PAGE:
81. Find respite in the urban wild at Tulsa’s Turkey Mountain. Hiking, trail running and cycling are popular activities at this nature park.
82. View the Captain’s Castle from Castle Street in Cameron. The castle, purportedly built in 1890 by Confederate Capt. J.E. Reynolds, is a private residence that was added to the National Register of Historic Places in 1977. A highway marker tells its story.
83. Pet precious baby farm animals at the Tulsa County Free Fair July 31-Aug. 1.
84. Travel back in time at the Har-Ber Village Museum in Grove. Tour historical buildings and view antiques and reproductions of items that were essential to living in the 19th and early 20th centuries.
85. Pay respects at Geronimo’s grave in Fort Sill.
86. View American Indian art in various media at the Masters Art Show beginning June 21 at the Five Civilized Tribes Museum in Muskogee.
87. Enjoy lots of memorabilia from B-Western films at the Gene Autry Oklahoma Museum in the tiny town named for the famed cowboy actor.
88. Saddle up for Cavalcade, the world’s largest amateur rodeo, July 14-20 in Pawhuska.
89. View a monument to the world’s largest peanut in Durant.
90. Attend one or both nights of the second annual Center of the Universe Festival, featuring both local and national music acts.
91. Learn about various aspects of the state’s historical people and places at the Oklahoma History Center.
92. Tour Fort Gibson, a U.S. Army post that served as a base camp for military expeditions and played a role in the Civil War. Abandoned by the Army in 1890, the fort now holds a reconstruction of the early log fort as well as buildings that are original to Fort Gibson.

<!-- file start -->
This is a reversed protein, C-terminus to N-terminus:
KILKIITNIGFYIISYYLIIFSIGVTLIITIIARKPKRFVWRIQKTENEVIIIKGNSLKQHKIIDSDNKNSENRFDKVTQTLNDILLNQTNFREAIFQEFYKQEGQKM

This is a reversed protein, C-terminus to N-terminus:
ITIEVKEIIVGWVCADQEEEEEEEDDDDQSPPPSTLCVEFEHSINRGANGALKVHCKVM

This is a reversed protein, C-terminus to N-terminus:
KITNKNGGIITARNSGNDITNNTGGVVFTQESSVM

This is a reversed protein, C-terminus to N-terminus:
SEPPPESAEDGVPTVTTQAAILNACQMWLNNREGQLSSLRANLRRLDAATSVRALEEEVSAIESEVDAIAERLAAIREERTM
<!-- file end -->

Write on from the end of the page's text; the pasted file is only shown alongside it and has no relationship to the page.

93. View Beaux-Arts works of art at the Oklahoma City Museum of Art in the exhibition Gods and Heroes: Masterpieces from the Ecole des Beaux-Arts, Paris, June 21-Sept. 14.
94. Soak up native culture at one of the state’s annual powwows. The Intertribal Indian Club of Tulsa’s Powwow of Champions will meet Aug. 8-10 at Tulsa’s Mabee Center.
95. Watch the turtles bask on logs in the creek at the Tulsa Zoo and Living Museum.
96. Learn the history of Pensacola Dam, the first hydroelectric facility constructed in Oklahoma, which spans a mile across the Grand River Valley near the towns of Langley and Disney.
97. Ride horses at Roman Nose State Park.
98. Visit the 99’s Museum of Women Pilots, a collection of historical artifacts related to the organization founded by female pilots, in Oklahoma City.
99. Pick and grin at the American Banjo Museum in downtown Oklahoma City.
100. Enjoy Oklahoma’s wide-open skies at one of many primal camping spots across the state.
Oklahoma Magazine is the state’s largest circulated monthly publication with the highest readership. Month after month, we present a colorful kaleidoscope of the people, places and culture that make Oklahoma such a fascinating place.